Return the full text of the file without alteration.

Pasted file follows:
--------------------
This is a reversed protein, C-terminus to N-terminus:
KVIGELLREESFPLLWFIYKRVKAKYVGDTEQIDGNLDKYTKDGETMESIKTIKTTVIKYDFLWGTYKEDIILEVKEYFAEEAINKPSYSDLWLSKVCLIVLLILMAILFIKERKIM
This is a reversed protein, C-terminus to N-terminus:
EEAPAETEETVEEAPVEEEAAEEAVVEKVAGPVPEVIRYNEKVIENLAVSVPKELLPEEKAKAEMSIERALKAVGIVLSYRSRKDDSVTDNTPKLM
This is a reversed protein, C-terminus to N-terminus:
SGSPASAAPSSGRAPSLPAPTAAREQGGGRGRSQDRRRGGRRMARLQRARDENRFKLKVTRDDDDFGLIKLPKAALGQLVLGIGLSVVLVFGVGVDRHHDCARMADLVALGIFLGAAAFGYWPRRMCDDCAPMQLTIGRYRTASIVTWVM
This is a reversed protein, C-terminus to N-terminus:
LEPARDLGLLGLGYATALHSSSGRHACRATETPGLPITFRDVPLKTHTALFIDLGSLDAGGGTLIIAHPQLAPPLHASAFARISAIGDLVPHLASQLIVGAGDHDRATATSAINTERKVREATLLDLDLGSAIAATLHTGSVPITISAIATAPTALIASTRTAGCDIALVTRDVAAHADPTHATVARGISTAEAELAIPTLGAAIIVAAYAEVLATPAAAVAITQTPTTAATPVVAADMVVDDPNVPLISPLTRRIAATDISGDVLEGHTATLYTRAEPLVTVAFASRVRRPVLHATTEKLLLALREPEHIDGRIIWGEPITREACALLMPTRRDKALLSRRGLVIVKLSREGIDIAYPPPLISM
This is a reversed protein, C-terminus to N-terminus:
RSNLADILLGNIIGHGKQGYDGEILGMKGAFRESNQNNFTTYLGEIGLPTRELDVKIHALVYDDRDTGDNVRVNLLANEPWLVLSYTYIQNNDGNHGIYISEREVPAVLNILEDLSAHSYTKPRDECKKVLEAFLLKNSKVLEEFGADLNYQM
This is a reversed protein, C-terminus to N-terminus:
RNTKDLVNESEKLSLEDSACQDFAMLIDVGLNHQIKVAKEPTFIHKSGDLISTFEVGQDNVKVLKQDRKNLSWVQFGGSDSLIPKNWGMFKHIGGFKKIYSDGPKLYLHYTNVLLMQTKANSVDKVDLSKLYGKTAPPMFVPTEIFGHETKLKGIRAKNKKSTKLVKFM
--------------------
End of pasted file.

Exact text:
This is a reversed protein, C-terminus to N-terminus:
KVIGELLREESFPLLWFIYKRVKAKYVGDTEQIDGNLDKYTKDGETMESIKTIKTTVIKYDFLWGTYKEDIILEVKEYFAEEAINKPSYSDLWLSKVCLIVLLILMAILFIKERKIM
This is a reversed protein, C-terminus to N-terminus:
EEAPAETEETVEEAPVEEEAAEEAVVEKVAGPVPEVIRYNEKVIENLAVSVPKELLPEEKAKAEMSIERALKAVGIVLSYRSRKDDSVTDNTPKLM
This is a reversed protein, C-terminus to N-terminus:
SGSPASAAPSSGRAPSLPAPTAAREQGGGRGRSQDRRRGGRRMARLQRARDENRFKLKVTRDDDDFGLIKLPKAALGQLVLGIGLSVVLVFGVGVDRHHDCARMADLVALGIFLGAAAFGYWPRRMCDDCAPMQLTIGRYRTASIVTWVM
This is a reversed protein, C-terminus to N-terminus:
LEPARDLGLLGLGYATALHSSSGRHACRATETPGLPITFRDVPLKTHTALFIDLGSLDAGGGTLIIAHPQLAPPLHASAFARISAIGDLVPHLASQLIVGAGDHDRATATSAINTERKVREATLLDLDLGSAIAATLHTGSVPITISAIATAPTALIASTRTAGCDIALVTRDVAAHADPTHATVARGISTAEAELAIPTLGAAIIVAAYAEVLATPAAAVAITQTPTTAATPVVAADMVVDDPNVPLISPLTRRIAATDISGDVLEGHTATLYTRAEPLVTVAFASRVRRPVLHATTEKLLLALREPEHIDGRIIWGEPITREACALLMPTRRDKALLSRRGLVIVKLSREGIDIAYPPPLISM
This is a reversed protein, C-terminus to N-terminus:
RSNLADILLGNIIGHGKQGYDGEILGMKGAFRESNQNNFTTYLGEIGLPTRELDVKIHALVYDDRDTGDNVRVNLLANEPWLVLSYTYIQNNDGNHGIYISEREVPAVLNILEDLSAHSYTKPRDECKKVLEAFLLKNSKVLEEFGADLNYQM
This is a reversed protein, C-terminus to N-terminus:
RNTKDLVNESEKLSLEDSACQDFAMLIDVGLNHQIKVAKEPTFIHKSGDLISTFEVGQDNVKVLKQDRKNLSWVQFGGSDSLIPKNWGMFKHIGGFKKIYSDGPKLYLHYTNVLLMQTKANSVDKVDLSKLYGKTAPPMFVPTEIFGHETKLKGIRAKNKKSTKLVKFM